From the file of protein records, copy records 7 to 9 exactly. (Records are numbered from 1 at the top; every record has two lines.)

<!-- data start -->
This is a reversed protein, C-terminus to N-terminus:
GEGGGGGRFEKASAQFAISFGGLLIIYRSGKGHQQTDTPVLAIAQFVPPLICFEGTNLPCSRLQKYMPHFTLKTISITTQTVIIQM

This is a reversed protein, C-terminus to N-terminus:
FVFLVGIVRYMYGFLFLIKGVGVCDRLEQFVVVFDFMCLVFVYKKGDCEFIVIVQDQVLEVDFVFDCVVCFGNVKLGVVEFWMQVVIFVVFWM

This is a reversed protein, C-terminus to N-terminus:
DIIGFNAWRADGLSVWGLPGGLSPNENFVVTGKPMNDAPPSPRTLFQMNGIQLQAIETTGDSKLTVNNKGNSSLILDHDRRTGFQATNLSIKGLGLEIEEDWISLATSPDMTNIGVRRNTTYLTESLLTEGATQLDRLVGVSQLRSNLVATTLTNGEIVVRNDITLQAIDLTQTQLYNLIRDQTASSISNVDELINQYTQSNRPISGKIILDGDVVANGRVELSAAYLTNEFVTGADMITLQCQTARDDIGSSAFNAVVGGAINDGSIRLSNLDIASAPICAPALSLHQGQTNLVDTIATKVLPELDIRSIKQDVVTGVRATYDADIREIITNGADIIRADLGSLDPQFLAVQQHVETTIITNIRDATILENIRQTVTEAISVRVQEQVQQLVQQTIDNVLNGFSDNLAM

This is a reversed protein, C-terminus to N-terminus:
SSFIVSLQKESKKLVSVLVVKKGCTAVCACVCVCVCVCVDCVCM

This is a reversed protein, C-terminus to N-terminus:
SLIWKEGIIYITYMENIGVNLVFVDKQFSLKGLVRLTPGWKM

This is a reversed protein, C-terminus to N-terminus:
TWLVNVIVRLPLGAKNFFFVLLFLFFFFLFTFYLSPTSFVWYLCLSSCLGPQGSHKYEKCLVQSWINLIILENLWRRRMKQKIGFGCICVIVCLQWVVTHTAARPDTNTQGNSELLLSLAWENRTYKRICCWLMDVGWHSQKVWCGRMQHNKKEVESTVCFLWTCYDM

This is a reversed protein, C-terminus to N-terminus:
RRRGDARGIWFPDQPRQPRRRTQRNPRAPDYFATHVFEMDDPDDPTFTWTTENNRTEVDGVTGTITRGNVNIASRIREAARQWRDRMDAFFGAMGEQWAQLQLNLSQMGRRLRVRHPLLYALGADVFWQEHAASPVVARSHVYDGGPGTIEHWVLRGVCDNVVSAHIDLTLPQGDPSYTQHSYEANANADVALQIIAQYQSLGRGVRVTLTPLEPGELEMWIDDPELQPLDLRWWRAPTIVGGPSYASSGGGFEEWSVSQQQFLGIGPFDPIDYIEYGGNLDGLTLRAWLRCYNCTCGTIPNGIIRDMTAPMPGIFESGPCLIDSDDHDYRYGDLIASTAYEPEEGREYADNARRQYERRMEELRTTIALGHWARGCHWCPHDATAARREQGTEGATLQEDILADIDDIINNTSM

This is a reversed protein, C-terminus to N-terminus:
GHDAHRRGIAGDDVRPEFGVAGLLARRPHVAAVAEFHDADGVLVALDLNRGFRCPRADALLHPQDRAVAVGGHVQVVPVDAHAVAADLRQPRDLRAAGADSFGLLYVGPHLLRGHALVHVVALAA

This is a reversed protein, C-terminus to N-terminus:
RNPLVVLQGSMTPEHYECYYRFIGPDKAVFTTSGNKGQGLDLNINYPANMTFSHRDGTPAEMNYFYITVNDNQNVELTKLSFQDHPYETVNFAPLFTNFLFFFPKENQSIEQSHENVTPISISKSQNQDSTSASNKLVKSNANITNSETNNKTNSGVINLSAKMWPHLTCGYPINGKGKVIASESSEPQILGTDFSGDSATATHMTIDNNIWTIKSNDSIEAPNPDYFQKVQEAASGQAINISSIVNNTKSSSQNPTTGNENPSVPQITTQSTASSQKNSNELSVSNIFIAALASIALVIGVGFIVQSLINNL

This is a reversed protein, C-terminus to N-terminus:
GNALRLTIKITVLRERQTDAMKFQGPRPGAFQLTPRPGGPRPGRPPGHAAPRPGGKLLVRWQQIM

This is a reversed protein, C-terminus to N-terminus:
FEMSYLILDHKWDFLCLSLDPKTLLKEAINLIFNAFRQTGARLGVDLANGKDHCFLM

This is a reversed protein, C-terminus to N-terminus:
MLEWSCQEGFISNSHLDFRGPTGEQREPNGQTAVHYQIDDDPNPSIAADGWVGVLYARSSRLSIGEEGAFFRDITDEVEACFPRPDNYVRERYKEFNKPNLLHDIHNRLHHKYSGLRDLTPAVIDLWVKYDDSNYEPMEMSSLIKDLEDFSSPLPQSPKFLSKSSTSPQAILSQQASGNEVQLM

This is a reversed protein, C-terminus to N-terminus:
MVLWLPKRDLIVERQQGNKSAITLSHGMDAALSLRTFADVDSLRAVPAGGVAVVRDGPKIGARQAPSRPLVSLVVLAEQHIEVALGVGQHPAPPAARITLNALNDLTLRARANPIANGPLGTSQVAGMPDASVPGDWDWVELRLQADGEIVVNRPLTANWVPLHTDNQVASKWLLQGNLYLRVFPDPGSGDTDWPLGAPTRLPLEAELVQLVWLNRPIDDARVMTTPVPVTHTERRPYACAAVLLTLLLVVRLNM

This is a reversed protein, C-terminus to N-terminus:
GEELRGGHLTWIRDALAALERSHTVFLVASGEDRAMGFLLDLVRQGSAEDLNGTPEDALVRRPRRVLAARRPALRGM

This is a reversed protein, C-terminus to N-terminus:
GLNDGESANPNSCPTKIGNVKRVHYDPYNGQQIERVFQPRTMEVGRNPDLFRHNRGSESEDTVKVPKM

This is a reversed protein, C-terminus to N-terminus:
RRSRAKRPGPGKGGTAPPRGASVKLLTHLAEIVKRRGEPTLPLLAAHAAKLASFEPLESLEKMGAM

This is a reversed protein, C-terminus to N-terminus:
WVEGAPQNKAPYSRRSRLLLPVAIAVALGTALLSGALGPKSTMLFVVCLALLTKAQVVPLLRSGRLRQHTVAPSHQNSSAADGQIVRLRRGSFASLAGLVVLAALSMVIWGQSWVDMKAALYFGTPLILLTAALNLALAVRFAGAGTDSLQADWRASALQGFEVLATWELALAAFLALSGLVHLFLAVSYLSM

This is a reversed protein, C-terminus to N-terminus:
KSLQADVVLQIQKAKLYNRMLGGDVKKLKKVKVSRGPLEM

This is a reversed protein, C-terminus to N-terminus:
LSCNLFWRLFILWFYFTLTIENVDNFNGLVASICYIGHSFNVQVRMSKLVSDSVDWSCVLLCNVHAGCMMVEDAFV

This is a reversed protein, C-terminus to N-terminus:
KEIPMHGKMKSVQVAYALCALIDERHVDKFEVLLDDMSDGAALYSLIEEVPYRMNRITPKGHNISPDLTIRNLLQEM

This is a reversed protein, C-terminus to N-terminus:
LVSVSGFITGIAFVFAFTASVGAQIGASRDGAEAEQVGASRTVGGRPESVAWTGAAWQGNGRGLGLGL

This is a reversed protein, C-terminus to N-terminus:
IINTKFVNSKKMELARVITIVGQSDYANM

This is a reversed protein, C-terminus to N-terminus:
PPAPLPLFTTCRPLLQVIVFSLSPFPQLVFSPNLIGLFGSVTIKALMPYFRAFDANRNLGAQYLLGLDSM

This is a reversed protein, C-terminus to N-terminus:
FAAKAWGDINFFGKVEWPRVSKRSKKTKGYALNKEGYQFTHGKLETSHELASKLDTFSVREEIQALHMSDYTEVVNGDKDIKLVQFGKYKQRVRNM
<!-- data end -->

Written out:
This is a reversed protein, C-terminus to N-terminus:
RRRGDARGIWFPDQPRQPRRRTQRNPRAPDYFATHVFEMDDPDDPTFTWTTENNRTEVDGVTGTITRGNVNIASRIREAARQWRDRMDAFFGAMGEQWAQLQLNLSQMGRRLRVRHPLLYALGADVFWQEHAASPVVARSHVYDGGPGTIEHWVLRGVCDNVVSAHIDLTLPQGDPSYTQHSYEANANADVALQIIAQYQSLGRGVRVTLTPLEPGELEMWIDDPELQPLDLRWWRAPTIVGGPSYASSGGGFEEWSVSQQQFLGIGPFDPIDYIEYGGNLDGLTLRAWLRCYNCTCGTIPNGIIRDMTAPMPGIFESGPCLIDSDDHDYRYGDLIASTAYEPEEGREYADNARRQYERRMEELRTTIALGHWARGCHWCPHDATAARREQGTEGATLQEDILADIDDIINNTSM

This is a reversed protein, C-terminus to N-terminus:
GHDAHRRGIAGDDVRPEFGVAGLLARRPHVAAVAEFHDADGVLVALDLNRGFRCPRADALLHPQDRAVAVGGHVQVVPVDAHAVAADLRQPRDLRAAGADSFGLLYVGPHLLRGHALVHVVALAA

This is a reversed protein, C-terminus to N-terminus:
RNPLVVLQGSMTPEHYECYYRFIGPDKAVFTTSGNKGQGLDLNINYPANMTFSHRDGTPAEMNYFYITVNDNQNVELTKLSFQDHPYETVNFAPLFTNFLFFFPKENQSIEQSHENVTPISISKSQNQDSTSASNKLVKSNANITNSETNNKTNSGVINLSAKMWPHLTCGYPINGKGKVIASESSEPQILGTDFSGDSATATHMTIDNNIWTIKSNDSIEAPNPDYFQKVQEAASGQAINISSIVNNTKSSSQNPTTGNENPSVPQITTQSTASSQKNSNELSVSNIFIAALASIALVIGVGFIVQSLINNL